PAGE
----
- 0Aug 2, '02 by TookieMy position at work is to coordinate education - l have been asked to help with a project
I have posted this in other areas - l am hoping to try and find some information on the following and would appreciate your input.
Where l currently work we have a system of reducing the associated smells of urine and feaces that can be common in aged care settings and nursing homes.
We would like to research and evaulate other systems that people use to reduce any smells
I was wondering if any of you in this forum have any site you can recommend to read about methods of reducing the smells associated with this problem.
Thanking you in advance
- 1,258 Visits
- 0Aug 18, '02 by sjoeOne word: "Flush."
But a combination of:
1) a very large exhaust fan system running 24/7
2) wall dispensers of commercial air freshener/deodorant/scent that were on individual timers (set for times of most need--bed/diaper changing at the end of shifts, etc.) as well as PRN manual buttons
3) wheeled and covered trash and soiled linen containers that remaind in the hallway ONLY during use and always kept covered
all helped markedly in a LTC facility in Oregon.
- 0Aug 25, '02 by CaliNurseWe don't seem to have that problem. If someone if incontinent we do peri-care right away. I don't remember our products names for peri-care as I am emailing from home but one of our products is a 3 pack of wipes that has a skin cleaner, deordorizer, skin moisture barrier, the wipe ( replaces the washcloth ), and it is kept in a warming device until we use them.
Before this product we had a spray cleanser that upon spraying the incontinence urine/fecal it neutralized the odor. We it was time to switch I worried about the odor because we had nothing to spray on the urine/feces. You may want to see what product you are using and browse the other products available.
- 0Jan 14, '04 by barb4575Cannot tell you any specific research, but I had been a troubleshooter for improving LTC facilties ... five of them all being pressured by the State. This is why my facilities did not smell of urine or feces....I made regular rounds on all shifts, provided inservices regarding pericare, bathing, soiled linen disposal, infection and policies. When I would check the residents and they were clean, dry and odorfree...I treated those CNA's to lunch at the local Sonic which they loved. I never allowed briefs while a resident is in bed. I also spent a great deal of time with developing leadership skills in the nurses and management...they were made accountable-they called it babysitting, but nonetheless it worked.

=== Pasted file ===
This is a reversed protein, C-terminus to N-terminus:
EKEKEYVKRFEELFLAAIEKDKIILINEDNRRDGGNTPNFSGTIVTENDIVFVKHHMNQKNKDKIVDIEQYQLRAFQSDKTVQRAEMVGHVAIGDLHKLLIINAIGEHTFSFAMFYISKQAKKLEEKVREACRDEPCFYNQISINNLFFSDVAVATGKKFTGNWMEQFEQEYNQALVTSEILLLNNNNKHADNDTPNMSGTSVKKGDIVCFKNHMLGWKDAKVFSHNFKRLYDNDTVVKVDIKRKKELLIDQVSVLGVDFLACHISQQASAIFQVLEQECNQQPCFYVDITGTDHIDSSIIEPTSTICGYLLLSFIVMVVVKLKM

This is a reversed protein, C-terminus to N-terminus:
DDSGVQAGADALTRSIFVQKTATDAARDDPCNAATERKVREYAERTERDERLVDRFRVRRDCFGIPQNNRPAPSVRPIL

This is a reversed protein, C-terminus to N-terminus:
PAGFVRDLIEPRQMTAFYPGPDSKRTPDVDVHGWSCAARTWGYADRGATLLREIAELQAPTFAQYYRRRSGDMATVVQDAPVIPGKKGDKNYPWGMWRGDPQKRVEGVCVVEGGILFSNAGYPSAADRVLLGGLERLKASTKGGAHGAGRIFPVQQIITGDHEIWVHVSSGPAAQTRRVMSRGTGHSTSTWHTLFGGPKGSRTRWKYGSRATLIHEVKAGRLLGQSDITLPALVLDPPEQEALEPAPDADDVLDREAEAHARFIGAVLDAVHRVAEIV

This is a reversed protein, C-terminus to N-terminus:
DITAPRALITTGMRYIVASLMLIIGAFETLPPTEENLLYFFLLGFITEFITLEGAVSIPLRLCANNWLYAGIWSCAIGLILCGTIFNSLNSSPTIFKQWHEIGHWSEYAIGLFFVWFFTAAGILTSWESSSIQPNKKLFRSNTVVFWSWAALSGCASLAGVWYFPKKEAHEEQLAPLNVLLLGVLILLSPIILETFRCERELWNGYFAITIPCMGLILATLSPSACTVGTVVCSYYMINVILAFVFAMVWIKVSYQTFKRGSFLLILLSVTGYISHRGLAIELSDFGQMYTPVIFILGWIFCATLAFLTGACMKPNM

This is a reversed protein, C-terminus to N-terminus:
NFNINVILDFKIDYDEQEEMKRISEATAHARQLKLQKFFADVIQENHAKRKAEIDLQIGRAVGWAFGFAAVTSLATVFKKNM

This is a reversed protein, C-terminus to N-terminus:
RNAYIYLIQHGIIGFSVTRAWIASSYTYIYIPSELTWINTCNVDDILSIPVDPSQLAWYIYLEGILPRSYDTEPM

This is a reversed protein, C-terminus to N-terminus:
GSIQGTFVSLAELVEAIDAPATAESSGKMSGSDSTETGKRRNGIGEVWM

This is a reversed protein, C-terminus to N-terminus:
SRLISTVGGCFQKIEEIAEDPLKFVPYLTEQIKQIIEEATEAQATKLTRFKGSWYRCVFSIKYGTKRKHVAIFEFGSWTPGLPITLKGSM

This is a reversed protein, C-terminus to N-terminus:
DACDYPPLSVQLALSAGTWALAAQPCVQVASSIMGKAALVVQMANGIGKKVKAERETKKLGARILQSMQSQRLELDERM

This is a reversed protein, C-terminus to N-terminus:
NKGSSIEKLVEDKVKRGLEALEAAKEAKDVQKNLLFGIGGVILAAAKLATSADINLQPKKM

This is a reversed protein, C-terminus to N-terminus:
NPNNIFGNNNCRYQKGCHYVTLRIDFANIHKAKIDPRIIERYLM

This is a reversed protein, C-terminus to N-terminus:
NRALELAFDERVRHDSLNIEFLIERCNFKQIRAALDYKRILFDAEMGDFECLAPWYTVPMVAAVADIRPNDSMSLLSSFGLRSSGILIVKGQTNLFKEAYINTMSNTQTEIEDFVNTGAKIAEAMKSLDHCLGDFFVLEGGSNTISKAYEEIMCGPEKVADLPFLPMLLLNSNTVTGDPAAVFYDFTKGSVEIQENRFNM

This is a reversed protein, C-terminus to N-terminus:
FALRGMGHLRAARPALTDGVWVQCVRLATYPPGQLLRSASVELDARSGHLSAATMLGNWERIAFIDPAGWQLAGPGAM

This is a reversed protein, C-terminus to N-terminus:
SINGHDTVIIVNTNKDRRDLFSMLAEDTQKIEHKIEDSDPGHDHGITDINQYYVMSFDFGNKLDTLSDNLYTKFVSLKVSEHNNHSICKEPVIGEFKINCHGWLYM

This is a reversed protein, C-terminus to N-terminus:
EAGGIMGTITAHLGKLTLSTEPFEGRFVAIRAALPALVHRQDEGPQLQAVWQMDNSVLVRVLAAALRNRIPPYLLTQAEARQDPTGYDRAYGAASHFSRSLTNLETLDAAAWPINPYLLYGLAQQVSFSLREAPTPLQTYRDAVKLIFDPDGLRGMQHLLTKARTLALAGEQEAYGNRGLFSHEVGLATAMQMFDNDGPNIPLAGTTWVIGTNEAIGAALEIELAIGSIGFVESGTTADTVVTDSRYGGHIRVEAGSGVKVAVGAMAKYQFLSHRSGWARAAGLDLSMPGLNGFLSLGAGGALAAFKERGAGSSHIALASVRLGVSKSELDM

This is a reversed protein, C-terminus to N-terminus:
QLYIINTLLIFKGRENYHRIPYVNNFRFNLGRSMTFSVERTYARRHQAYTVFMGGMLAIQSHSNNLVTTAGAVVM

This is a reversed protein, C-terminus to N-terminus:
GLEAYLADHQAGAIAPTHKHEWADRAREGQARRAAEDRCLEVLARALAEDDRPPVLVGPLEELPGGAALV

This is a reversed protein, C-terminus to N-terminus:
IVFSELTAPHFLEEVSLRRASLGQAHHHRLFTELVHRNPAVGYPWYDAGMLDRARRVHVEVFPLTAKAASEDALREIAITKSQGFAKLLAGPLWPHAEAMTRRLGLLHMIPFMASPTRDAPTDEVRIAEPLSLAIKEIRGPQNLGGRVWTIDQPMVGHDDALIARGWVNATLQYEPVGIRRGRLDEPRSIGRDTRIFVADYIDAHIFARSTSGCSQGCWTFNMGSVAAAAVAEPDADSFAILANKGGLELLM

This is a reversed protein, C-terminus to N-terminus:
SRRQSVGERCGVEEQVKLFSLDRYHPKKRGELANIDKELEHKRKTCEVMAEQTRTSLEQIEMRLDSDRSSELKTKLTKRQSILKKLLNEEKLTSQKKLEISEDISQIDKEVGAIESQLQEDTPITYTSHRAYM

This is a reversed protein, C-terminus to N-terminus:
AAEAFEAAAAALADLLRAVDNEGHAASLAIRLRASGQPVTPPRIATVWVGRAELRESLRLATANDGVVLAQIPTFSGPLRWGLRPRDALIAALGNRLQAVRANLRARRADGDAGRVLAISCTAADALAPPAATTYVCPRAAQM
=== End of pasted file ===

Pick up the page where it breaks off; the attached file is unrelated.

It is much better to resolve the source of odor than to cover it up. There are some good products out there for pericare, but the residents have to be bathed on their regular shower days and low staffing cannot be an excuse to not get it done.
- 0Jan 14, '04 by KLQ727Barbara,
REFRESHING is all I can say!!!
If we do it right in the first place, we don't have to spend hours and $$$$$$$ trying to cover it up. (novel idea, huh??)
That goes for anything we do as nurses. I am sooooooo frustrated with management that allows excuses to prevail, and "oh well, there's a shortage of nurses so we have to try to keep everyone happy so they'll stay".... BULL.... set some standards, and live by them and everyone's job will run smoother and easier in the long run and they'll be happy.
Treat your patients the way you would want someone to treat your own mother. Nursing 101
Thank you for having the strenghth to stand up and make people do their jobs right! I know it isn't any easy road to hoe for you, and a thankless job. But be proud of your accomplishments!